What is it? 
Disperse dyes are a group of azo-type dye used primarily in textiles, cosmetics, and hair colorants. 

How can I avoid it? 
• Wear only:
  • 100% cotton
  • 100% bamboo cloth
  • 100% linen
  • 100% silk
  • 100% wool
  • 100% hemp fabric 
• Lifestyle changes including: 
  • Multiple washing of clothes--x3 prior to wearing
  • Handling of dry-cleaned clothes by thoroughly airing clothing out of bag
  • Control of hyperhidrosis—using antiperspirants may aid in prevention of clothing dermatitis 
  • Use of Protective undergarments—using 100% natural fabrics 
  • Management of dermatitis—wearing jackets without linings; strict avoidance of offending dye sources; wearing loose fitting clothing
  • Use of skin protectants—keep skin well moistened; use products which are not irritating; topical corticosteroids when needed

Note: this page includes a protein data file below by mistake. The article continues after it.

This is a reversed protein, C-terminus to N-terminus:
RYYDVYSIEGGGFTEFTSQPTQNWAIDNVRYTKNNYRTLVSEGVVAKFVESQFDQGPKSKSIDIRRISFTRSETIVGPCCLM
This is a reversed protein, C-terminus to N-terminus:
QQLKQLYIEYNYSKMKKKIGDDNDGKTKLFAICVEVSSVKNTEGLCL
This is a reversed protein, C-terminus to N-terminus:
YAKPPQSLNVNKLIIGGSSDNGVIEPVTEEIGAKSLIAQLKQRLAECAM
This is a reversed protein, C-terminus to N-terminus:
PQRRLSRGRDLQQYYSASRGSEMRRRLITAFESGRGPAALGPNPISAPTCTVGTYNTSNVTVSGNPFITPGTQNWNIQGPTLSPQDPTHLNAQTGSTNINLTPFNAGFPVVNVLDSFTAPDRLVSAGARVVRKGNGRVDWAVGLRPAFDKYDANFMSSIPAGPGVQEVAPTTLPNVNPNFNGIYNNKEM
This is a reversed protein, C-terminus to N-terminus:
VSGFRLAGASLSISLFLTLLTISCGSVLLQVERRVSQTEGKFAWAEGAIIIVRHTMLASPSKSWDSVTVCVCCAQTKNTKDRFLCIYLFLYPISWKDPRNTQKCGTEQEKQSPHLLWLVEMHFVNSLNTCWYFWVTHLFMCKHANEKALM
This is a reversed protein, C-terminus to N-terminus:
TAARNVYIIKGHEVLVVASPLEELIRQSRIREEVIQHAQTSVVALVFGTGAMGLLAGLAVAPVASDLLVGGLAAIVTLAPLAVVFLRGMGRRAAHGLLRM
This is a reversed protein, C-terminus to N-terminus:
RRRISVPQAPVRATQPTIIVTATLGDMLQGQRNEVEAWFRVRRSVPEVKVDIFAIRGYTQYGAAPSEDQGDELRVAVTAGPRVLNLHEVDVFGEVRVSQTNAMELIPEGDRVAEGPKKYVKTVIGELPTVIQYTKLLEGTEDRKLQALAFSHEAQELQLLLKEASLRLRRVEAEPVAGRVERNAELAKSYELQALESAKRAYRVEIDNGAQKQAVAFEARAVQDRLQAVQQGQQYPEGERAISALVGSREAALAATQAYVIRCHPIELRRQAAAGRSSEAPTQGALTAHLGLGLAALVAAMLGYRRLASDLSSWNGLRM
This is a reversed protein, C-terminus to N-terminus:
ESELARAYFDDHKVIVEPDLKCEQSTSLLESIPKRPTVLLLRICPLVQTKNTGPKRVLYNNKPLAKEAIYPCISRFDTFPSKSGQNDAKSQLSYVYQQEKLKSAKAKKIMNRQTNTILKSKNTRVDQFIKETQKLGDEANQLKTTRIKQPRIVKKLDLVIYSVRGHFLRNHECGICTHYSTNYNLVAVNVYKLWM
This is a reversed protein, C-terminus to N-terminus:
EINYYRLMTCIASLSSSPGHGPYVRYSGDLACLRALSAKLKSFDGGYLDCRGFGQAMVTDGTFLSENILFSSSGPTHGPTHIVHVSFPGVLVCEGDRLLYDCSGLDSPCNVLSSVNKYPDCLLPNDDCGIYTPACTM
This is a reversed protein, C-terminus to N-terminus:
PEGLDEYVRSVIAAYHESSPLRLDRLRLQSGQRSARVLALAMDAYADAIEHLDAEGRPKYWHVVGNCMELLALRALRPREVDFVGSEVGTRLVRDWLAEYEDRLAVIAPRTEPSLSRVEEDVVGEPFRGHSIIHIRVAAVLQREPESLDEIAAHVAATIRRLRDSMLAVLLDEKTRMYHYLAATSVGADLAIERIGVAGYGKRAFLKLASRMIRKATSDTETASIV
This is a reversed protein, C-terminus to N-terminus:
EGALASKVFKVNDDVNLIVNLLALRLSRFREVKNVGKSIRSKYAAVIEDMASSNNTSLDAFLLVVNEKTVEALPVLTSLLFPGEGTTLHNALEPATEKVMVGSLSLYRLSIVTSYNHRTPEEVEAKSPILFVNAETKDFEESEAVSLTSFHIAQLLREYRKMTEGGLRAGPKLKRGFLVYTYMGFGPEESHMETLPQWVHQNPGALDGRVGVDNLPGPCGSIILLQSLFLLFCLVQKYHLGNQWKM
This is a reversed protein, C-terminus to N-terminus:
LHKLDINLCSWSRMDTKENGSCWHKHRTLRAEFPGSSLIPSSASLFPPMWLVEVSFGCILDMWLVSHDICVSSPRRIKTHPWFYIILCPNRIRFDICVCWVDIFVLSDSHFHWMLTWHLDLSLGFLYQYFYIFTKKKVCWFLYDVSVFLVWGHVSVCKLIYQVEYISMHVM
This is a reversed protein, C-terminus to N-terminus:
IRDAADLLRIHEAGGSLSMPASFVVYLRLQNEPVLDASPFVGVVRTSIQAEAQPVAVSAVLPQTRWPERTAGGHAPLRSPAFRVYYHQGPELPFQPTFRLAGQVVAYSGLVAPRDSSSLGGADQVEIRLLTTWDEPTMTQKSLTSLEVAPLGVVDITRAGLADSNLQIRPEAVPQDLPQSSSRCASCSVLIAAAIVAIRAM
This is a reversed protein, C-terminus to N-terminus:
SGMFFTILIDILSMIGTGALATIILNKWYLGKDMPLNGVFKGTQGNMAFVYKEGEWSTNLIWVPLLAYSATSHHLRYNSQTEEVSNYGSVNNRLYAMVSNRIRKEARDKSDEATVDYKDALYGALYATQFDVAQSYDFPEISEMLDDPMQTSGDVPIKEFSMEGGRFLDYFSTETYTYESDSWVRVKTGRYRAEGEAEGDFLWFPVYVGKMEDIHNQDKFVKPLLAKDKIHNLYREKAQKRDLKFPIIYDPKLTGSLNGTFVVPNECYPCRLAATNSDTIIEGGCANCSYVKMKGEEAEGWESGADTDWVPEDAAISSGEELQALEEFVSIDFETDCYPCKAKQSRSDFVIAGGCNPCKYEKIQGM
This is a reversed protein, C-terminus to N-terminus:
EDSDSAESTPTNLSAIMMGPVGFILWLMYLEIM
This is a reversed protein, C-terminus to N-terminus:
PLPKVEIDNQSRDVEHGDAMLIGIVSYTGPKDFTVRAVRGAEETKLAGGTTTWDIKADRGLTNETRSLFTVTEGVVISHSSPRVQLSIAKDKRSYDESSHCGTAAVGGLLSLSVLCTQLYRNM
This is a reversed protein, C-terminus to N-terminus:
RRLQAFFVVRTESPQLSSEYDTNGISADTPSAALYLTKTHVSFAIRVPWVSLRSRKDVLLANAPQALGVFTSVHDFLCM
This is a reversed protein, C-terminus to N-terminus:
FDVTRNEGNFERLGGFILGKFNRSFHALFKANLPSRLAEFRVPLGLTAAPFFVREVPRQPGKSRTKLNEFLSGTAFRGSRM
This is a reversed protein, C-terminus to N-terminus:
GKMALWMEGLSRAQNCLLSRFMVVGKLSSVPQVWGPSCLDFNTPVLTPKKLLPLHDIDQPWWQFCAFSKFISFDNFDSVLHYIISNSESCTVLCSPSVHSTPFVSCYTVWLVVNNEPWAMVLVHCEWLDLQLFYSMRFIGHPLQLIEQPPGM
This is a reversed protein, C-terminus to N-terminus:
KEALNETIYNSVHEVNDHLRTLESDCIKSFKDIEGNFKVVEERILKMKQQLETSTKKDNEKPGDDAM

• Suggested websites: m http://www.cottonique.com m http://www.kleinerts.com m http://dermasilk.com 

Uses
You have shown a positive allergic reaction to a textile dye. You should avoid contact with this substance. The following information may help you manage your allergic contact dermatitis to certain textile dyes. 

Other names 
• 1,4-Benzenediamine, N-(2,4-dinitrophenyl 
• 4-(4-Nitrophenylazo)aniline 
• 4-(4-Nitrophenylazo)diphenylamine 
• 4-anilino-4’-nitroazobenzene 
• Acetate red GG 
• Acetoquinone light yellow 
• Allilon Brown 3R 
• Begacron Brown 3R 
• Benzenamine, 4-(4-nitrophenyl)azo-N-Phenyl- 
• Cellitron orange GR 
• Cellitron red B 
• Desperse Brown S-3R 
• N-(2,4-Dinitrophenyl)-1,4-phenylenediamine 
• Solvent red 
• Solvent yellow 3 
• Terasil brown 3R 

Potential cross-reacting/co-reacting substances
• Other para-Amino compounds
  • Para-Aminobenzoic acid
  • Sulfanilamide
  • p-Phenylenediamine (PPD)
  • p-Aminphenol (PAP)
  • p-toluylenediamine (PTD)
  • p-Aminoazobenze (PAAB)
  •  4,4’-Diaminodiphenylmethane (DDM) 
• Other disperse dyes

How safe is it?

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